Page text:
Shaker Museum
Shaker museum logo on a white background.

Shaker Museum

Fragment of dress believed to have been worn by Mother Ann Lee on her voyage to America in 1774.

A wooden frame with a checkered pattern.

Mother Ann’s name in spirit writing, undated.

A book with a calligraphy on the cover.

Break every yoke: Shakers, gender equality, and women’s suffrage (2017)

Online Exhibition

Mother Ann Lee (1736-1784)

Yea; do all your work as though you had a thousand years to live, and as you would if you knew you must die tomorrow.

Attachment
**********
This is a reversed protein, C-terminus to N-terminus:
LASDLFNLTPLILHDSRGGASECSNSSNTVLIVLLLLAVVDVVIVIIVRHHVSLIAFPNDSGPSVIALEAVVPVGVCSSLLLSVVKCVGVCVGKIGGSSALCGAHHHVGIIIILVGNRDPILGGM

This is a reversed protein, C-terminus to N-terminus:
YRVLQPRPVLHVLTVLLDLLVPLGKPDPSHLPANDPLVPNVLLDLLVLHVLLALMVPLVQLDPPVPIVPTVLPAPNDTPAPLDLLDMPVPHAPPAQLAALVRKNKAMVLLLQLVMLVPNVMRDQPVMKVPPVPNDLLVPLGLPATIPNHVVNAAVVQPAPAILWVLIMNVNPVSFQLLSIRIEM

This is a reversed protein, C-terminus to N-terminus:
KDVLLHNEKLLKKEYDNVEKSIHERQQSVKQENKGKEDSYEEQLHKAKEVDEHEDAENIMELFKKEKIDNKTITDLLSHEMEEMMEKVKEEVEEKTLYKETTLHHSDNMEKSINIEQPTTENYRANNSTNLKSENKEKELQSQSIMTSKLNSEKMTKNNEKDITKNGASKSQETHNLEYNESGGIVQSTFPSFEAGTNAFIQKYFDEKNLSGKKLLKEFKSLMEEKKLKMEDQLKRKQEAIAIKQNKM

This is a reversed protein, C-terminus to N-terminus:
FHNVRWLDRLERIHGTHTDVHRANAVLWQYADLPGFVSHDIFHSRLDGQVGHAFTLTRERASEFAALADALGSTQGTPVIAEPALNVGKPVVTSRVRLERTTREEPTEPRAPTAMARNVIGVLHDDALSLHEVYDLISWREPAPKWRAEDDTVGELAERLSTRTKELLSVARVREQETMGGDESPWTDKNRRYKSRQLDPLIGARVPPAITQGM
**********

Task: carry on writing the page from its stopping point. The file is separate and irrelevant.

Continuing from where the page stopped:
“So great and God-like was the power of her spirit, that with a few words, and often with a single word, or touch of her hand, she would instantly raise individuals, and sometimes a whole assembly, from a state of the deepest tribulation and distress of soul, to a state of the most heavenly joy and comfort.” This charismatic, illiterate woman traveled throughout New England converting people to the Shaker faith and occasionally arousing the suspicions and sometimes violence of non-sympathetic locals who found her beliefs radical and dangerous, and who also suspected her of being a British spy. When Lee died in 1784, many attributed her death to the physical strain of her travels and the bodily abuse she encountered from angry New Englanders.